But it is so painfully slow, it can be incredibly disheartening.

A far better way forward is to find a source of natural conversations WITH transcripts and translations.

It’s a bit like the difference between a shotgun and a rifle with a laser sight on it.

If you listen once, then read the transcript, listen again, read the translation, and then listen one last time – you’re giving your brain a golden opportunity to bring the new material under control far, far more quickly than the shotgun approach of just listening to radio.

Step THREE

I know, I know, I said there were just two steps, and I was telling the truth.

Step 3 is just understanding the journey.

When you start learning, you feel as though you’re improving quickly (if you’re on the right kind of course!) – you know 10 words, you learn 10 new words, you’ve doubled your Welsh!

But when you know 1000 words and you learn 10 new words, you don’t notice the difference – and you feel as though you’re not getting any better.
This is a real problem – and the solution is to focus on the process, not on outcomes (which isn’t usually something we’re naturally good at).

If you commit to 1 hour a week in a one-on-one conversation, and to listening to ONE half-hour conversation 3 times each week (reading the transcript and then the translation in between)…

You WILL be on the right track, and you WILL reach a point where it will all feel easy, and you’ll have a MUCH wider vocabulary (by then, you’ll probably have changed what you mean by ‘fluent’ – we like to beat ourselves up, but that’s a story for a different day).

Commit to the process, and you WILL get there.

And if you MUST measure outcomes, then this approach also gives you that – just revisit a previous conversation 2 or 3 months later, and you’ll get some real clues about how much you’re improving.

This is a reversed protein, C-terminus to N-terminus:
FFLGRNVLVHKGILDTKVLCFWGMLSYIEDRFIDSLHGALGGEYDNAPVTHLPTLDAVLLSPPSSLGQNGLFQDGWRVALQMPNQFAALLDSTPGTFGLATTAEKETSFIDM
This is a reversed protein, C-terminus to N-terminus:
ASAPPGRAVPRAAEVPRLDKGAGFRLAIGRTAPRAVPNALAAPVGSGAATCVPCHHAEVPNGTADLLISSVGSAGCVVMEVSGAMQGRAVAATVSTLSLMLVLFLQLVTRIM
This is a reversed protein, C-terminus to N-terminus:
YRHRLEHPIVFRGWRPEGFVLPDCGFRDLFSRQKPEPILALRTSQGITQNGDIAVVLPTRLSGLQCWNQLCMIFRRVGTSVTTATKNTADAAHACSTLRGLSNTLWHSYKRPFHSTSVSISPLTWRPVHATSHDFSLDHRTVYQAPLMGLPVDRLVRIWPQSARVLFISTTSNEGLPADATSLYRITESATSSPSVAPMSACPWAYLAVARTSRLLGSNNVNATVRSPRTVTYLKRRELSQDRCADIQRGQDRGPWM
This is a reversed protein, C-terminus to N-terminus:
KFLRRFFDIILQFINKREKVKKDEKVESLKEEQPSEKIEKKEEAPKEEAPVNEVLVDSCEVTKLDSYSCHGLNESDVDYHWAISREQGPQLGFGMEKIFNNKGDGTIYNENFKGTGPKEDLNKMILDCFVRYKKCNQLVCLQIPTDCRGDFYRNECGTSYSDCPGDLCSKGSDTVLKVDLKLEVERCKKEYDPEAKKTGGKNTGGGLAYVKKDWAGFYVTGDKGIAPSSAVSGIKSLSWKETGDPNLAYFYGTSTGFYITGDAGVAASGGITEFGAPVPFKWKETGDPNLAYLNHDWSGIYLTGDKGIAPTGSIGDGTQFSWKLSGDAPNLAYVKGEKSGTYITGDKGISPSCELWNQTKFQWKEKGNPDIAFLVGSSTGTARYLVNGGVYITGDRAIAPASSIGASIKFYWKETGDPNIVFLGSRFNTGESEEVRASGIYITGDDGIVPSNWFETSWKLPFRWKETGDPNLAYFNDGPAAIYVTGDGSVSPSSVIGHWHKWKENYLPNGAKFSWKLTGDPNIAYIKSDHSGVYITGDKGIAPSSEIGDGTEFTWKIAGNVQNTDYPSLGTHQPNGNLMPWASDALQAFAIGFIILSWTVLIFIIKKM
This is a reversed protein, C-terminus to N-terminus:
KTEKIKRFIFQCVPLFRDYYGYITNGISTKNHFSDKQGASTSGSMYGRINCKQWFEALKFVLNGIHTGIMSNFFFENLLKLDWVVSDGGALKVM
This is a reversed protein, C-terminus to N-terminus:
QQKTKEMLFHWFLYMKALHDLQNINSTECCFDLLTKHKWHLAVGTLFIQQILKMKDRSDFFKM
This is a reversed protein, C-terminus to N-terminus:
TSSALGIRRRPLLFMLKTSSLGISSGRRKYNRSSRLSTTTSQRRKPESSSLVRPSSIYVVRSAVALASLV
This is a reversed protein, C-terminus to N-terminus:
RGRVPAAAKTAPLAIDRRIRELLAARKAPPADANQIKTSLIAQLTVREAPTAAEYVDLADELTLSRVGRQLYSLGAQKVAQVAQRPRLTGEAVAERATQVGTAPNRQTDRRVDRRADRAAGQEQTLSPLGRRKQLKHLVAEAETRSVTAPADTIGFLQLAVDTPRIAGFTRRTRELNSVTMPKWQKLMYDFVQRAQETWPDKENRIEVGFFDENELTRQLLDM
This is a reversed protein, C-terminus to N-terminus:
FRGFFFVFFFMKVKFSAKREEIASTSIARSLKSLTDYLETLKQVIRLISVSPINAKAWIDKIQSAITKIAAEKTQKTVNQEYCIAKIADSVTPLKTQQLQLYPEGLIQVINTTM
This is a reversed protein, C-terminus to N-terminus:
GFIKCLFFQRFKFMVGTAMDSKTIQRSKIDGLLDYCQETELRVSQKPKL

***

The only problem

***

It’s tough to find a regular one-on-one conversation partner – but it can be done, if you’re determined – or you can collect a range of people so it’s not the same person every week. If you don’t have enough Welsh speakers available in real life, come along to http://www.saysomethingin.com/wsp and ask for an invitation to our free Slack group.

But the real killer is finding conversations (which give you a far wider range of the vocab you really need) WITH transcripts and translations.
Which is why we’ve taken someone on – hi Beca! – to produce EXACTLY this kind of content for you.

When you sign up to our ‘advanced content’ subscription, you’ll get immediate access to 15 half-hour conversations, each of them with transcript and translations – and you’ll then get one entirely new conversation every single week – for the price of a weekly coffee (and no need to fork out for the chocolate cake that you really ought to be bribing your 1-on-1 conversation partners with…;-)).

You can find out the full details, see what other people think of it, and sign up here:

http://www.SaySomethinginWelsh.com/intermediate